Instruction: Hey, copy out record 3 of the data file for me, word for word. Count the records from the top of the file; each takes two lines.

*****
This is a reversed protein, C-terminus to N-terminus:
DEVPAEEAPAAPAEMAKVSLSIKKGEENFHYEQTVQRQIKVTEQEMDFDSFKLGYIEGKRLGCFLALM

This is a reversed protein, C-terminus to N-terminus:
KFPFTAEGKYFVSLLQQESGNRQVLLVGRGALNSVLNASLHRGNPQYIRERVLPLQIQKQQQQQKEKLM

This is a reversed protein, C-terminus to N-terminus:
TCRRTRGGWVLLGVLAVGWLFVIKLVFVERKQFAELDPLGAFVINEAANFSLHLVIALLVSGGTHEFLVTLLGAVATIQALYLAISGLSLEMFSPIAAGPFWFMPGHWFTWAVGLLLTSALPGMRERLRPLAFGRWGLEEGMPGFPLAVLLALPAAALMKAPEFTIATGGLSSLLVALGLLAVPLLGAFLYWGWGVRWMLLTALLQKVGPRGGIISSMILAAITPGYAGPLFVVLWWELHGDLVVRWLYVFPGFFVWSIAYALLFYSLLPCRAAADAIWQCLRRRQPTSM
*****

This is a reversed protein, C-terminus to N-terminus:
TCRRTRGGWVLLGVLAVGWLFVIKLVFVERKQFAELDPLGAFVINEAANFSLHLVIALLVSGGTHEFLVTLLGAVATIQALYLAISGLSLEMFSPIAAGPFWFMPGHWFTWAVGLLLTSALPGMRERLRPLAFGRWGLEEGMPGFPLAVLLALPAAALMKAPEFTIATGGLSSLLVALGLLAVPLLGAFLYWGWGVRWMLLTALLQKVGPRGGIISSMILAAITPGYAGPLFVVLWWELHGDLVVRWLYVFPGFFVWSIAYALLFYSLLPCRAAADAIWQCLRRRQPTSM